Public sector borrowing in August overshoots expectations
Economists have said Chancellor Philip Hammond may have cause for concern after public sector borrowing came in well above expectations in August, due to slower tax income and higher spending.
Public sector net borrowing, excluding state-owned banks, rose by £2.4 billion in August, to £6.8 billion, the Office for National Statistics (ONS) said.
Economists had expected borrowing for August of £3.4 billion.
The figure was the largest August borrowing for two years. It also marked the first year-on-year increase in August net borrowing for three years.
Public sector net debt, excluding state-owned banks, increased by £15.9 billion to £1,781.9 billion in July, equivalent to 84.3% of gross domestic product (GDP).
The ONS said borrowing in the financial year to date, excluding banks, was £17.8 billion, which is £7.8 billion less than during the same period in 2017.
That covers the period between April to August this year. This was the lowest level of year-to-date borrowing for 16 years.
The borrowing figure for the latest full financial year to March was also revised up slightly to £39.9 billion. This remains the lowest net borrowing since before the financial crisis.
Samuel Tombs, chief UK economist at Pantheon Macro, said the August figures could leave the Chancellor feeling “a little nervous”, but that there is still scope to ease off austerity measures.
“At the very least, he won’t need to announce offsetting tax rises to fund the extra money that recently has been earmarked for the NHS,” he said.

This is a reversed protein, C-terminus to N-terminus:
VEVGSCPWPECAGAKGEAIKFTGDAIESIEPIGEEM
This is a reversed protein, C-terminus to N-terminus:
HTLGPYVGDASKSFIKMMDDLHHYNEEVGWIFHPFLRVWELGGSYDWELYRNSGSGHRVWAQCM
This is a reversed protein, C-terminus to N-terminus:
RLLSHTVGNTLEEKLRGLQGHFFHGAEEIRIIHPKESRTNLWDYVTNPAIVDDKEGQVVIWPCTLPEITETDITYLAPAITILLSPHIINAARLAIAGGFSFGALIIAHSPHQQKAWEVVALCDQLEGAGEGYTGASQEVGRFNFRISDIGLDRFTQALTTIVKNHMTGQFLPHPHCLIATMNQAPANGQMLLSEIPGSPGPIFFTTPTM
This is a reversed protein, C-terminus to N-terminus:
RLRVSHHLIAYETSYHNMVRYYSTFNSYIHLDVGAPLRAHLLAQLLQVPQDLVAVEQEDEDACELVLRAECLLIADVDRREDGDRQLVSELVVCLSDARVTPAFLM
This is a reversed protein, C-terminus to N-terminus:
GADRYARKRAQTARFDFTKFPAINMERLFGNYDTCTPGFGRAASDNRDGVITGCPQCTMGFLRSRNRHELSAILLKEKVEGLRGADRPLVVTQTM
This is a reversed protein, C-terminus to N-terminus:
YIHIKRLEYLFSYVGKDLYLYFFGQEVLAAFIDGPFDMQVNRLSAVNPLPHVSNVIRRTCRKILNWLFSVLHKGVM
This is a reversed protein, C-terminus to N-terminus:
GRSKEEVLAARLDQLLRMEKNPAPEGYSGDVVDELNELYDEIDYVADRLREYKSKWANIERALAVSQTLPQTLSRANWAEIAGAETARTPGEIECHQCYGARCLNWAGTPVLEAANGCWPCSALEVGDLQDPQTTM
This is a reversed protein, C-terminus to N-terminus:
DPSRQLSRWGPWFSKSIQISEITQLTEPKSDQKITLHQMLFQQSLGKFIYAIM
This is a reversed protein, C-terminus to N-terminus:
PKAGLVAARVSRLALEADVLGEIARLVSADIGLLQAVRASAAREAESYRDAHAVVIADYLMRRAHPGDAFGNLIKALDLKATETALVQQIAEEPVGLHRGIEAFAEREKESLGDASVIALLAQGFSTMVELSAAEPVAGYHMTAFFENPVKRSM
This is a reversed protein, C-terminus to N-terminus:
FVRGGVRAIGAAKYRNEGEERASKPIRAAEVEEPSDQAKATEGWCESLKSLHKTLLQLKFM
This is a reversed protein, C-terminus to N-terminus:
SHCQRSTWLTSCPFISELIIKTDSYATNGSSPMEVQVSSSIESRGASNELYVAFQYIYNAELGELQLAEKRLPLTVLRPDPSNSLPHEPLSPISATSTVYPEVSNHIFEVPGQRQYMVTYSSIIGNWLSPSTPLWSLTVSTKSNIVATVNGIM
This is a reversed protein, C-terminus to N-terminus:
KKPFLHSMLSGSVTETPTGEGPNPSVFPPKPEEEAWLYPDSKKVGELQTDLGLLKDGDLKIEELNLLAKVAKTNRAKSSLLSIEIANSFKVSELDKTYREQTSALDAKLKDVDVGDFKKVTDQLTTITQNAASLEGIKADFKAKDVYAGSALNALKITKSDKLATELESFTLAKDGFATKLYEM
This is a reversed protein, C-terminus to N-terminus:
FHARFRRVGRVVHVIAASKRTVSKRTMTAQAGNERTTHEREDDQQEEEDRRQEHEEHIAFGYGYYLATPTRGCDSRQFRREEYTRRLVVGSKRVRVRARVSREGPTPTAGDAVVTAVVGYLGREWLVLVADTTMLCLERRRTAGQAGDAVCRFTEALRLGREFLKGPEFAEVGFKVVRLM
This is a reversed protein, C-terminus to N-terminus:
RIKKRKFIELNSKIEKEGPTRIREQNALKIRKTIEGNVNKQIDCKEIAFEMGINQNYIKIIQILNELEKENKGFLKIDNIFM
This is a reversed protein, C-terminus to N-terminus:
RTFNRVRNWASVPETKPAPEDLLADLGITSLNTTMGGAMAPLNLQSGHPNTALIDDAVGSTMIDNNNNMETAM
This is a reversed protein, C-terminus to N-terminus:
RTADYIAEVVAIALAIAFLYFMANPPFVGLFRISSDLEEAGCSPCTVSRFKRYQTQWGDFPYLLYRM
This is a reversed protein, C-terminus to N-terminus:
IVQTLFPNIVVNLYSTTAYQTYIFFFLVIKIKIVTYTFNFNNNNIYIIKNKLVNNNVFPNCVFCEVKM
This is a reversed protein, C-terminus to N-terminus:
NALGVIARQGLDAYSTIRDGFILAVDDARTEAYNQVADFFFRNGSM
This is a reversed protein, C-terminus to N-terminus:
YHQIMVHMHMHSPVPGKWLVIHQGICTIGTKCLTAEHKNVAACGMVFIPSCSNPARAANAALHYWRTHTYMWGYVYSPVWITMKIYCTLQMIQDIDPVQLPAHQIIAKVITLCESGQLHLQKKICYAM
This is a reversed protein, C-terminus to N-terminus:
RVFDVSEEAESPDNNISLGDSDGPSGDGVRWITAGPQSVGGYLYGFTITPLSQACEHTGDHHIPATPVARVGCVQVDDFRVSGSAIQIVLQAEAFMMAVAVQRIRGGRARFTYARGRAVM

“Indeed, faced with pressure from his own MPs to boost his party’s opinion poll standing and the political imperative to show that the economy has prospered after leaving the EU in March 2019, we expect the Chancellor to ease off austerity measures in other areas too, ensuring that fiscal policy doesn’t dampen GDP growth next year.”
But Ross Campbell, public sector director at the Institute of Chartered Accountants, warned that progress in reducing debt could be undone by a disorderly Brexit.
Tax receipts rose by 1.6% in August to £55.6 billion compared with August 2017, but total expenditure outweighed this with growth of 6.8% to £60.4 billion.
Growth in receipts came from Value Added Tax (VAT), National Insurance contributions and Income Tax. But income from duties on tobacco and alcohol fell compared to last year.
The uprating of social security benefits such as pensions accounted for notable growth in expenditure. The Government’s “triple-lock” policy on pensions has seen the basic state pension uprated by 3% this year.
Contributions to the EU budget were also higher compared to the previous August, coming in at £1 billion.
“The public sector finances continue to perform slightly better than forecast, with growth remaining steady over the summer,” he said.
“Nevertheless, despite some successes in reducing borrowing and a smaller deficit, there have been no inroads made yet into the debt and, if the economy does face a downturn following Brexit, it is likely that borrowing will have to increase again.”
Following the official release, the pound was trading 0.47% lower at 1.320 US dollars. Verse the Euro sterling was 0.5% lower at 1.211.